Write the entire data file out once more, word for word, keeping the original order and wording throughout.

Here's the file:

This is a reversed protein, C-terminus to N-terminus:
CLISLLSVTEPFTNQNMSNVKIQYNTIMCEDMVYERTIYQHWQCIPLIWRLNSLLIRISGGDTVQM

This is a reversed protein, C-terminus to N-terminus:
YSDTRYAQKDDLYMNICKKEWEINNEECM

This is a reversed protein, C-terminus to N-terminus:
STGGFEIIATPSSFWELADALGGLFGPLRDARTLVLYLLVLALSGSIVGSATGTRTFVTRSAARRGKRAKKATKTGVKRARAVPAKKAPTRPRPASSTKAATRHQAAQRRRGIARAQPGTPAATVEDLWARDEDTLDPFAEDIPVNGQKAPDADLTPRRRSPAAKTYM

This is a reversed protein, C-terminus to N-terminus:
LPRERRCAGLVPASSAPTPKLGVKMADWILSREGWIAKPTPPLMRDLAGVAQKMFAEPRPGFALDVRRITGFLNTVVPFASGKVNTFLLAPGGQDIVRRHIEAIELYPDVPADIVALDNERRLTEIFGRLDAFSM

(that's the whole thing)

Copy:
This is a reversed protein, C-terminus to N-terminus:
CLISLLSVTEPFTNQNMSNVKIQYNTIMCEDMVYERTIYQHWQCIPLIWRLNSLLIRISGGDTVQM

This is a reversed protein, C-terminus to N-terminus:
YSDTRYAQKDDLYMNICKKEWEINNEECM

This is a reversed protein, C-terminus to N-terminus:
STGGFEIIATPSSFWELADALGGLFGPLRDARTLVLYLLVLALSGSIVGSATGTRTFVTRSAARRGKRAKKATKTGVKRARAVPAKKAPTRPRPASSTKAATRHQAAQRRRGIARAQPGTPAATVEDLWARDEDTLDPFAEDIPVNGQKAPDADLTPRRRSPAAKTYM

This is a reversed protein, C-terminus to N-terminus:
LPRERRCAGLVPASSAPTPKLGVKMADWILSREGWIAKPTPPLMRDLAGVAQKMFAEPRPGFALDVRRITGFLNTVVPFASGKVNTFLLAPGGQDIVRRHIEAIELYPDVPADIVALDNERRLTEIFGRLDAFSM